Unicredit’s Italian Diamond Fraud Case Begins Again By Reuters


©Reuters. FILE PHOTO: A logo of UniCredit is seen in downtown Milan August 18, 2014. Picture taken August 18, 2014. REUTERS/Stefano Rellandini

MILAN (Reuters) – The trial involving Italian bank Unicredit (MI:) over alleged fraudulent diamond sales will start anew, court sources said on Friday, raising the risk that many of the allegations will be dropped due to time limits could.

An Italian judge decided to refer the case, which involves Italy’s second largest bank and seven of its employees, to the court in the city of Trieste, a company lawyer told Reuters.

The case centers on allegations that banks and brokers sold diamonds at grossly inflated prices to unwitting customers while marketing them as sound financial assets.

All banks involved have already reimbursed the majority of their customers.

The decision, based on the location of the alleged crimes, means Unicredit’s case will have to start over.

“We are pleased that the judge granted our transfer request,” Unicredit attorney Giuseppe Iannaccone told Reuters.

“But I think the allegation is unfounded and we regret that the bank and its employees have had to wait longer to prove their innocence,” he added.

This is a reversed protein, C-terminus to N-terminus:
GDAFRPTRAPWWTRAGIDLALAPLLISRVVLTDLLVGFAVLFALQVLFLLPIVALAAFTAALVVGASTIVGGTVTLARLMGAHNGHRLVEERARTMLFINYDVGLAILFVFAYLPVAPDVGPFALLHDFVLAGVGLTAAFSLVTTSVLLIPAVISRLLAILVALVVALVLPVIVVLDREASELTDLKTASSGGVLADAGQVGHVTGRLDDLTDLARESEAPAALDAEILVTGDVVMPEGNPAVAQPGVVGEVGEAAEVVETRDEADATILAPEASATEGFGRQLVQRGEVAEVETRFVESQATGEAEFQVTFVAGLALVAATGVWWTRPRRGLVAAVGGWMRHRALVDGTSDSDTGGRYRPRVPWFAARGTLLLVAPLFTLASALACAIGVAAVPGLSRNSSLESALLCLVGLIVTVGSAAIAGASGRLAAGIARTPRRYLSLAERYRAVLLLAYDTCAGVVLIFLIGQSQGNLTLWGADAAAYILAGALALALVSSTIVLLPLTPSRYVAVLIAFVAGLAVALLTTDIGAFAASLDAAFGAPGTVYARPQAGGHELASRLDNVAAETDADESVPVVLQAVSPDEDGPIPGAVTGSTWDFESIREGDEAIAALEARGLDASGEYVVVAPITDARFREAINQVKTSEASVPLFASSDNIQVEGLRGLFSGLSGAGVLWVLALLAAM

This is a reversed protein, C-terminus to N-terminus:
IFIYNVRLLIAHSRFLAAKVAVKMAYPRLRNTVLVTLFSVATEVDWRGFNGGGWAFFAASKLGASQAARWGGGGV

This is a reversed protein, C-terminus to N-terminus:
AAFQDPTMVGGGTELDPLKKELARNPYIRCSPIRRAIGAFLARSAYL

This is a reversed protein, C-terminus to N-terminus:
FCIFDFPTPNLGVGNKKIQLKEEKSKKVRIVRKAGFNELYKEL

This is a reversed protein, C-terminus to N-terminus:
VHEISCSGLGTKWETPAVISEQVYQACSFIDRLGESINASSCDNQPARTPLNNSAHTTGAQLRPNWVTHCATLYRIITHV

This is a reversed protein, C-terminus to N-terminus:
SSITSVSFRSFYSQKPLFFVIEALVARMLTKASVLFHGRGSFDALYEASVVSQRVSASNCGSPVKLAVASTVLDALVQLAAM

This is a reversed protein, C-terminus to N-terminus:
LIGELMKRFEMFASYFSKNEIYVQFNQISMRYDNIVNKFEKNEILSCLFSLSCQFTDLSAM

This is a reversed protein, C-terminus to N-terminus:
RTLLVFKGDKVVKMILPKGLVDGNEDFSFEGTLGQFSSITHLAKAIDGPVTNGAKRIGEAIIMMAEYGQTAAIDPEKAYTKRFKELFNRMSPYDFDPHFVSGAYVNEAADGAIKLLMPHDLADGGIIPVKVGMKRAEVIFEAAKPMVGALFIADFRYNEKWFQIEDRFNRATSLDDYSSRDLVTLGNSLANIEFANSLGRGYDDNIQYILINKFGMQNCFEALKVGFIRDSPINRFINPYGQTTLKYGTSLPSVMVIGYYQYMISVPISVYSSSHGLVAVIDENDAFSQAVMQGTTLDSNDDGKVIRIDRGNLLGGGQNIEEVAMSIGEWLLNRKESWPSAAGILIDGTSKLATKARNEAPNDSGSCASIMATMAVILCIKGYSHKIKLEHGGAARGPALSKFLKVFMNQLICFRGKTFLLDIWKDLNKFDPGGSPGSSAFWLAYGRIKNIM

Judge Manuela Scudieri on Friday also ordered diamond broker IDB and 15 people to appear in court at the end of June, court and legal sources told Reuters.

A lawyer for the IDB, which collapsed in 2019, was initially unavailable for comment.

The judge also accepted the settlement proposed by Banco BPM and its subsidiary Banca Aletti at the end of a preliminary closed hearing that began in July 2021.

Banco BPM had proposed paying 240,000 euros ($260,856) as a settlement while another 293,119 euros would be seized, while Banca Aletti would propose 56,000 euros as a settlement.

Intesa Sanpaolo (OTC:) was settled on July 1, while the case against Monte dei Paschi has already been referred to the court in Siena, where it is based.

Many of the fraud allegations to be prosecuted are at risk of being overturned as these types of offenses have a statute of limitations of up to seven years under Italian law.

According to the prosecutor’s application for indictment, the five banks and two brokers, one of whom closed the case last year, are said to have made inflated profits of around 500 million euros from 2014 to 2016 and pulled savers out of their pockets.

Intesa, UniCredit and MPS bought back the diamonds from the customers at the original selling price, while Banco refunded the difference between the price the customers paid for the diamonds and their fair market value.

($1 = 0.9200 euros)


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